For a parent, few things are worse than the prospect of losing custody of their children. Unfortunately, there are some situations where a parent may be accused of child abuse or where school officials or other parties may be concerned that a child is at risk of harm. In these cases, Wisconsin Child Protective Services (CPS) may initiate a child in need of protective services (CHIPS) action. Children may be temporarily removed from their parents’ home, and parents will be notified that they will be required to appear in court to address the allegations.
These situations can be incredibly disturbing, and parents may worry that they could permanently lose custody of their children. To ensure that their rights will be protected, parents will need to understand the procedures that will be followed in these cases, and with the help of a children’s court attorney, they can take steps to resolve these matters with minimal disruptions to their lives.
How Does a CHIPS Case Begin?
CPS may perform an investigation if it receives reports that a child may have been abused or neglected. These reports may be made by teachers, school officials, doctors, therapists, or others who are known as “mandated reporters.” If CPS believes that the child is not safe in their home, they may take the child into custody. This will typically be done if the child has suffered from an illness or injury and is at risk of suffering further harm, if there is a concern that the child will commit self-harm, or if there is a belief that the child may be subject to abuse or neglect by a parent or someone else in their household.
Depending on the circumstances of a case, a child may be released to the custody of their parents, or they may be placed in “non-secure custody,” including in the home of a relative or family friend, a foster home, or another shelter care facility. If there are mental health concerns, the child may be admitted to a mental health facility.
Detention Hearings and Juvenile Intake
If a child is taken into custody, a detention hearing will be scheduled within two days. At this hearing, a judge will hear the facts of the case and the concerns raised about the child’s safety, and they will decide whether the child will be released to their parents or remain in non-secure custody. A juvenile intake worker will then meet with the child and their parents to explain the allegations against them and determine how to proceed. After reviewing the case, the intake worker will make recommendations to the court about how the case should be handled, including whether the case should be closed, whether the matter may be resolved informally, or whether legal action in court is necessary.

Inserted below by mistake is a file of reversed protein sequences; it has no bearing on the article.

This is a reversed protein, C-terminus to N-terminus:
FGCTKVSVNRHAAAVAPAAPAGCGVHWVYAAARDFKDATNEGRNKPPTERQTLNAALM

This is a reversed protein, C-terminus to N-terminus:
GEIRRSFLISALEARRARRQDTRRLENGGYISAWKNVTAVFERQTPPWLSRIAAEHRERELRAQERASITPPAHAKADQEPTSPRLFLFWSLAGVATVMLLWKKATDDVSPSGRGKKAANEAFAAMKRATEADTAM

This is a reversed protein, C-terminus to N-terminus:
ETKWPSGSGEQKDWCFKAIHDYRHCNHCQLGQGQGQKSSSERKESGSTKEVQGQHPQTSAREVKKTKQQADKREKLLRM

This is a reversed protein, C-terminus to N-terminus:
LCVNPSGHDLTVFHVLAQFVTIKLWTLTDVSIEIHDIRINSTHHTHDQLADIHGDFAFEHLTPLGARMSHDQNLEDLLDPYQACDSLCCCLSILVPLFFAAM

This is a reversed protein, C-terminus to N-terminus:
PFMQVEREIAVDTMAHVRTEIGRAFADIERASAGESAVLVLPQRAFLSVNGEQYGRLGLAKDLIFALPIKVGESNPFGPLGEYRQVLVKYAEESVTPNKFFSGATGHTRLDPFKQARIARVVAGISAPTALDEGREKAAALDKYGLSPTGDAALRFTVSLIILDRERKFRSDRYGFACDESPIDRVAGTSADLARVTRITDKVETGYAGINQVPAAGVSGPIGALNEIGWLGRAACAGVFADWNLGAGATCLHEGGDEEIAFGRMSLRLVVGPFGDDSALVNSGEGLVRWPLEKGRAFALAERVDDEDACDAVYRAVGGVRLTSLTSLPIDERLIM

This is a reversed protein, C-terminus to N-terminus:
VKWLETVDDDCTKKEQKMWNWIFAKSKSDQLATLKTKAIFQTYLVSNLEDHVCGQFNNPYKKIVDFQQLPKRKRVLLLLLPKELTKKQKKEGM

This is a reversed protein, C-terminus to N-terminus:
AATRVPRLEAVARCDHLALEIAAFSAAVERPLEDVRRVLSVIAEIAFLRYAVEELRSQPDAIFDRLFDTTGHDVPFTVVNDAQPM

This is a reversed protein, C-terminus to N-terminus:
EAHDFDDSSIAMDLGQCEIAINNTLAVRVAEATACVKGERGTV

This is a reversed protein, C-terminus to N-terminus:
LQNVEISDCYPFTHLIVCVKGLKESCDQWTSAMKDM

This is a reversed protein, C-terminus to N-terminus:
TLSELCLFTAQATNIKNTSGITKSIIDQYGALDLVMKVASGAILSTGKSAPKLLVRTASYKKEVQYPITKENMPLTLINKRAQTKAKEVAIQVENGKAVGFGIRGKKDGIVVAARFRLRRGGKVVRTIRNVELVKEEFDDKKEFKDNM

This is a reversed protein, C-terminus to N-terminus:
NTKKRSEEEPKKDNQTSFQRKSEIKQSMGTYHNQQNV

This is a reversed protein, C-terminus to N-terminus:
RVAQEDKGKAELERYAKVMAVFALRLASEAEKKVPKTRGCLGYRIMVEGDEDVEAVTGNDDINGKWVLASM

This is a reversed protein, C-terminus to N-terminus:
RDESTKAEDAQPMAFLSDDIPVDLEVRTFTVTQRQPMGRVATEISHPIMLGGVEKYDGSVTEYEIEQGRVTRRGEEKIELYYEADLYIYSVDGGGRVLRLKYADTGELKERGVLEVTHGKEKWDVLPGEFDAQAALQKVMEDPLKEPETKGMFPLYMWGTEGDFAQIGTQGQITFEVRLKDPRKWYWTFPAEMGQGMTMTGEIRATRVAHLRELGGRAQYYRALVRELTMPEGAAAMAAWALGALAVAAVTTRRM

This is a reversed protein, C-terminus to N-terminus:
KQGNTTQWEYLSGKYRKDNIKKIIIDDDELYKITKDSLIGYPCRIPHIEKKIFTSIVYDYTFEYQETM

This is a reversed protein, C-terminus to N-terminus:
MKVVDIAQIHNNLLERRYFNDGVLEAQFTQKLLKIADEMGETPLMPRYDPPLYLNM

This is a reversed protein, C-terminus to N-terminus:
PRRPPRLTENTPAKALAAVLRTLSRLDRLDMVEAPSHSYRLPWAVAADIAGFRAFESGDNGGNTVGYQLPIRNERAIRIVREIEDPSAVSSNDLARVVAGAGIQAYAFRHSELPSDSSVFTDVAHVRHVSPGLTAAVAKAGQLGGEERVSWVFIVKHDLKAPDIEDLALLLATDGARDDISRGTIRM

If the juvenile intake worker believes formal court action is necessary, the case will be referred to a prosecutor. The prosecutor may file a Petition for Determination of Legal Status that details the allegations and asks the court to schedule hearings to address the matter. Parents will usually need to attend a plea hearing where they may either admit or deny the allegations in the petition. If they deny or contest the allegations, a fact finding hearing or trial will be scheduled. If, based on the evidence and testimony provided during this hearing, a judge determines that the child is not in need of protection, the case may be dismissed.
If parents admit to allegations, or if the judge determines that protection is needed, a disposition hearing will be scheduled. At this hearing, a social worker will provide recommendations to the judge. Based on these recommendations and the facts involved in the case, the judge may decide to issue multiple types of orders, including requiring parents or children to receive counseling, setting conditions that parents will need to follow under the supervision of CPS, creating a specific educational program for the child, placing the child in the home of a relative or a foster home, ensuring that the child receives treatment for drug or alcohol addiction, or allowing a child over the age of 17 to have supervised independent living.
Parents will be required to follow the court’s orders. These orders will usually set up a permanency plan that will detail the requirements that parents will need to meet to regain custody of their child and ensure that the child’s ongoing safety will be protected. If a child is placed outside of the parents’ home, and parents fail to meet their requirements under the permanency plan, CPS may pursue a termination of parental rights at a later date.
Contact Our Milwaukee, WI CHIPS Defense Lawyers
If you have been accused of child abuse or neglect, if CPS has taken action to remove your child from your home, or if you need to address other issues that may affect your custody of your children, it is important to speak to an attorney right away. Legal representation is crucial during these cases, and our team at Gimbel, Reilly, Guerin & Brown, LLP can help. We understand the laws and procedures that apply in these cases, and we will work tirelessly to protect your rights and interests. Contact a Milwaukee family law attorney today at 414-271-1440 for a free consultation.